By Tim Gruver
Northwest Asian Weekly
When Min Christ came to the United States in 1989 from her native China, she left behind a potential career in microbiology for one in real estate. Twenty-seven years later, Christ is helping other immigrant entrepreneurs achieve their dreams, while managing one of the most expensive hotels in Renton.
Christ is the founder of the Global Incubation Center at Southport and an investment management professional at SECO Development. As the official partner for the Tencent Global Startup Competition, led by Tencent Holdings Limited, a Chinese investment firm, the Incubation Center mentored Chinese and American internet start-up companies looking to enter the Chinese market last July. Winning teams, which included alumni from the University of Washington, won interviews with Chinese investors who will help them introduce their start-ups to the Chinese market.
Founded in 1989 by Christ’s husband, Michael Christ, SECO Development has overseen previous land development projects in Kirkland, Bellevue, and Mercer Island. Its latest project is a 12-story, 350-room Hyatt Regency hotel in Renton. The $180 million project has attracted over 200 investors, the majority of which are located in Asia, including China and Vietnam.
The hotel is expected to open June 1, 2017.
The Southport campus boasts 17.5 acres of waterfront property south of Lake Washington, with views important to maintaining Southport’s capacities as a spiritual space.
“It’s a very beautiful space,” Christ said. “For Chinese, it has very good feng shui, with Mount Rainier right behind you and the face of the water in front of you.”
Situated between Seattle and Bellevue, the Southport campus was designed to provide easy access to the nearby Sea-Tac International and Renton Municipal airports, as well as Boeing Field. Upon completion, Southport will include three, 9-story office buildings and 200 units of housing. It will also accommodate businesses, such as restaurants, coffee shops, and retailers, three things crucial for making places like Southport feel like a community, according to Christ.
“Real estate is about the land, not about development,” Christ said. “It’s important that it feels like a home, not like a box.”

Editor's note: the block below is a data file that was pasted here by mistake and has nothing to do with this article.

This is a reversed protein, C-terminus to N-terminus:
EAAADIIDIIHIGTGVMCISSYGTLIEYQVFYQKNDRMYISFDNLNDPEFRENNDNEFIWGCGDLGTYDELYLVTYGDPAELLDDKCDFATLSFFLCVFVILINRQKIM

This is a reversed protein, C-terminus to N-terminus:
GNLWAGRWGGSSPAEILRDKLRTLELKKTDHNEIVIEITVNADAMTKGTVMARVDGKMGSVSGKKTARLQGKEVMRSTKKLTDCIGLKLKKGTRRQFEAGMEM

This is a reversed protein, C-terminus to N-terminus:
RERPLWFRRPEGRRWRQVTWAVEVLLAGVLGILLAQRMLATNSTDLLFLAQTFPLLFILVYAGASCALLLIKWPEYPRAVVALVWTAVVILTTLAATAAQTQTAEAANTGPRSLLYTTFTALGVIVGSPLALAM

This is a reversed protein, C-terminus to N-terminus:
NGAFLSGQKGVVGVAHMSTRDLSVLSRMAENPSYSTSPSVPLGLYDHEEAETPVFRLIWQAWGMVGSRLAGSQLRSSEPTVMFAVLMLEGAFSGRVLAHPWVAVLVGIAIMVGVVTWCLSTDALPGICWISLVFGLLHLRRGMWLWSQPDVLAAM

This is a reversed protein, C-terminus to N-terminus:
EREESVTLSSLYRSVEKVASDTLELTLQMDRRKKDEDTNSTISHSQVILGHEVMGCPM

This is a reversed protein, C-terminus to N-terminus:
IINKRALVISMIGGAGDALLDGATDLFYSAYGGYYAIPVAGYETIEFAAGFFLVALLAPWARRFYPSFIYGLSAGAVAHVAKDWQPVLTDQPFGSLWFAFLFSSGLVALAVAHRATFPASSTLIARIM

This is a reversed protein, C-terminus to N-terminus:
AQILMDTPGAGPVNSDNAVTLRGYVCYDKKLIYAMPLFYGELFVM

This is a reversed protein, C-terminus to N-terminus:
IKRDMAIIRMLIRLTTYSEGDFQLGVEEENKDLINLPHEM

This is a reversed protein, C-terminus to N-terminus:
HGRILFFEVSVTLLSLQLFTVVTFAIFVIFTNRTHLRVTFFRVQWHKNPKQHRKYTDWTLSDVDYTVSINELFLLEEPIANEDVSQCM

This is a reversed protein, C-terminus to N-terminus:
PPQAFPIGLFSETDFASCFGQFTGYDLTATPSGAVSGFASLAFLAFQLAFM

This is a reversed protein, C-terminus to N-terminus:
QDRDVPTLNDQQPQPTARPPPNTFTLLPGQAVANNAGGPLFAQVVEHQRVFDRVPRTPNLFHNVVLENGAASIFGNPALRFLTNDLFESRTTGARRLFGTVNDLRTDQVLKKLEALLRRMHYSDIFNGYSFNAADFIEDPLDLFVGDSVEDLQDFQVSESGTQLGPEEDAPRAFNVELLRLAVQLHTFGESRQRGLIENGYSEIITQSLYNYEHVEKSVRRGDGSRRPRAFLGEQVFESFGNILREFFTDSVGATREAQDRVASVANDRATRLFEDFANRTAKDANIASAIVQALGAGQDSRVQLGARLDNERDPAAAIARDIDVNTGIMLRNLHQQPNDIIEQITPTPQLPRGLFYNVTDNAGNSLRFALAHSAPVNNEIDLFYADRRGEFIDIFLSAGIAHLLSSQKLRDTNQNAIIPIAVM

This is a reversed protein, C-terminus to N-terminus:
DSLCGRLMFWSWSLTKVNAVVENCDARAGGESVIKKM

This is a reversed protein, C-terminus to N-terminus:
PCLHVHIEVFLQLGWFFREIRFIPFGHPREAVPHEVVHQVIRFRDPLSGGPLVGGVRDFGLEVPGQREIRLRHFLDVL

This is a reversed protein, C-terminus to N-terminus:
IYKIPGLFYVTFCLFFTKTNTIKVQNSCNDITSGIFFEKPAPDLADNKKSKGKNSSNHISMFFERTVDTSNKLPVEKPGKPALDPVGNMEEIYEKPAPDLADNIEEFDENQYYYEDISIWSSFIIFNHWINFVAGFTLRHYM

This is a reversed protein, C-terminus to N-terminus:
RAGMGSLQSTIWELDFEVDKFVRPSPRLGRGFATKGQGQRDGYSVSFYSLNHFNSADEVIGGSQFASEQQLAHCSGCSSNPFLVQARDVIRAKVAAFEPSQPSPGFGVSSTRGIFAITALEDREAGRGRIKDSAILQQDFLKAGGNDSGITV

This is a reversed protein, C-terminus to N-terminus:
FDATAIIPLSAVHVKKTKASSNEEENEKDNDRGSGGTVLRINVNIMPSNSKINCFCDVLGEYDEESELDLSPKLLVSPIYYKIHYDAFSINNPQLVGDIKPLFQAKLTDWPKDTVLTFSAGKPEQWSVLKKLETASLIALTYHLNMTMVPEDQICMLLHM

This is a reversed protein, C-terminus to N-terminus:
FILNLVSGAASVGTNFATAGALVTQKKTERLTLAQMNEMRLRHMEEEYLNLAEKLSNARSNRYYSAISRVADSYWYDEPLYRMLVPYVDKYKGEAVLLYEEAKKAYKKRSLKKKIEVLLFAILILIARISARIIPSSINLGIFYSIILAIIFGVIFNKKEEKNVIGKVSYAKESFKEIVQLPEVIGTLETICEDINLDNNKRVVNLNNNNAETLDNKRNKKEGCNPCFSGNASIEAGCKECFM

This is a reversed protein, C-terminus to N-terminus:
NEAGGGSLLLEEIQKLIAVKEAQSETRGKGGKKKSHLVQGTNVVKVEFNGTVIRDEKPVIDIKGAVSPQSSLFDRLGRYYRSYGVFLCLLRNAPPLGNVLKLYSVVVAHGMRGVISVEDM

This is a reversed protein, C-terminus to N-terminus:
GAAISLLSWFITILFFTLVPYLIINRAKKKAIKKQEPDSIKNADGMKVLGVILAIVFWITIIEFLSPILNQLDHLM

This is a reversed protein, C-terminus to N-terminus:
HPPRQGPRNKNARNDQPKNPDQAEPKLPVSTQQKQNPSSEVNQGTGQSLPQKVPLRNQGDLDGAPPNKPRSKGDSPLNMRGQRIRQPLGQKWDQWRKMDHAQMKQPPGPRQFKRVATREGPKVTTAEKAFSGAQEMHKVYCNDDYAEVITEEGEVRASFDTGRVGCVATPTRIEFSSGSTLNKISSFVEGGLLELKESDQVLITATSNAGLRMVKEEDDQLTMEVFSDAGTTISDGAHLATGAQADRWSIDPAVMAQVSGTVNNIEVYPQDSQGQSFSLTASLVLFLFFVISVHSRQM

The project is partially financed through the EB-5 program, which grants immigrant investors temporary U.S. residency through investments of $500,000 or $1 million. Immigrants investing $550,000 in the new hotel at Southport will receive permanent residency for themselves and their families.
Simply getting investors to Southport is the only real challenge.
“The better the project, the more you will want to invite people to see it,” Christ said. “If [the investors] are here, it’s easy for them to invest.”
For immigrant entrepreneurs looking to go into real estate themselves, Christ cautioned that they should be ready to have consultants and local partners of their own when approaching overseas investors.
“When you come in by yourself, the lending process can be pretty painful,” Christ said.
When SECO first bought the site that became the Southport campus in 1999, a power plant originally stood in its place overlooking Lake Washington, a symbol of Renton’s blue collar roots. Christ hopes that Southport’s hotel is one step towards bolstering Renton’s image as a high-tech center that will attract the right investors.
“We want to change Renton’s image, not just as a blue collar town,” Christ said. “We want to make this happen, to make it known as a high-tech town.”
Min Christ will be an honoree at the Northwest Asian Weekly’s Technology and Innovation Awards. The event is Oct. 7 at China Harbor Restaurant from 6–9 p.m. For more information, email firstname.lastname@example.org. Online tickets at http://visionary.bpt.me.
Tim can be reached at email@example.com.